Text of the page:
However there are still disproportionately more boys being diagnosed than girls. It is vital that we become more astute at recognising the signs of girls with ADHD to get them seen, diagnosed and appropriately supported and treated. The sequelae of undiagnosed ADHD can be serious; associated with poorer educational performance, increased risk of mental health difficulties, substance misuse and difficulties with employment. Girls and women are missing out and hopefully, we can continue to rectify this.
How does one usually get diagnosed?
Diagnosis is performed by a psychiatrist who will take a detailed history. Questionnaires looking at your current experiences and difficulties will be completed and if at school, these may also be completed by parents and teachers. More recently, a more quantifiable test looking at eye saccade movements has been developed to aid what is essentially a subjective experience with quantifiable data.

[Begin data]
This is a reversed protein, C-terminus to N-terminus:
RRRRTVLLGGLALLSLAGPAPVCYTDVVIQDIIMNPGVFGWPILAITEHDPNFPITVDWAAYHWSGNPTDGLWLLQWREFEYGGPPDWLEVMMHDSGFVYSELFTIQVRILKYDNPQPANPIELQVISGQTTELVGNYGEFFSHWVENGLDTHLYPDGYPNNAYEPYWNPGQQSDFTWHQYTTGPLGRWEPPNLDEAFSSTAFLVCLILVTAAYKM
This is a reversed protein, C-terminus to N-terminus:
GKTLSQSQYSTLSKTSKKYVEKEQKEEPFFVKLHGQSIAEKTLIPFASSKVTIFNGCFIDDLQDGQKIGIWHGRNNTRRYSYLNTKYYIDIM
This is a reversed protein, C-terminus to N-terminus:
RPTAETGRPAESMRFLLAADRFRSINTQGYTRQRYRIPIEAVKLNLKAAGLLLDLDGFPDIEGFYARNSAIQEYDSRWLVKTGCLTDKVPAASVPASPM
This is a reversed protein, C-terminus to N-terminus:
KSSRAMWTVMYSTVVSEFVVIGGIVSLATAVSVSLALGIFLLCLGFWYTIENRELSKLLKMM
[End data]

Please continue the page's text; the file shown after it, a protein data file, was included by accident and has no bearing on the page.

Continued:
Let’s talk about the ADHD Tik Tok phenomenon… many people credit the Tik Tok algorithm for showing them ADHD-related videos which lead them to be diagnosed. What are your thoughts on this?
With the NHS being more squeezed than ever before, social media is having a phenomenal effect in increasing awareness and understanding of our health in a way that wasn’t available until now. Information is accessible, relatable and easy to find. With many celebrities disclosing their own difficulties, it can be so helpful in demystifying and destigmatising many conditions. However, it is important to be wary of the sources of information that you are looking at. There are vast numbers of widely available ADHD questionnaires that are not valid and no substitute for clinical assessment and treatment.
Mind.org – www.mind.org.uk/information-support/tips-for-everyday-living/adhd-and-mental-health/
ADHD UK- www.adhduk.co.uk/about-adhd/